2005 credit card study shines light on industry practices

Anyone - not just people in financial difficulties - could face much higher universal default and penalties

Contact: Linda Sherry, (202) 544-3088; Ken McEldowney or Joseph Ridout, (415) 777-9648

Note to editors: Click here for online survey. Your readers can order a copy by mail by sending a self-addressed, stamped (63¢) legal envelope to Consumer Action-CC, 221 Main St., Suite 480, San Francisco, CA 94105. In its new credit card study released today, Consumer Action (CA) uncovers the top reasons that lead banks to impose high universal default and penalty rates. According to CA's Linda Sherry, who coordinated the survey, "The factors cited by card issuers are very broad. It appears that anyone - not just people in financial difficulties - could be subjected to a much higher rate for very insignificant reasons."

Universal default

Credit card companies impose "universal default" rate hikes based on the way customers handle other credit accounts. This year, 45% of banks surveyed by CA said they have universal default policies - a slight increase from last year's survey. According to customer service representatives, the following circumstances, in descending order of importance, can trigger a universal default rate hike: * Credit score gets worse: 90% * Paying mortgage, car loan or other credit obligations late: 86% * Going over credit limit: 57% * Bouncing a payment check: 52% * Too much debt: 43% * Too much available credit: 33% * Getting a new credit card: 33% * Inquiring about a car loan or mortgage: 24% CA found default rates as high as 35% (Merrick Bank). Runners-up for the highest default rates are Citibank and Providian at 29.99%. Eleven of the 21 banks with universal default policies are willing to reduce the higher rates if cardholders' credit histories improve. Three more banks said it was "possible." Twelve of them said that after six months of improved credit, the rate might be adjusted downward - although not always to the original rate.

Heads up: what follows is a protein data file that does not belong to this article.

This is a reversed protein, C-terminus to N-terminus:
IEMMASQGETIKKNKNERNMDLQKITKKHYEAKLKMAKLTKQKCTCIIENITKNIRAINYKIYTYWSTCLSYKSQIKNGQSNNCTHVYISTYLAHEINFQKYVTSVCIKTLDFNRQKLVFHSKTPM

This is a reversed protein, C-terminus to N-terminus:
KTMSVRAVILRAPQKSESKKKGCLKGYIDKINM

Penalty rates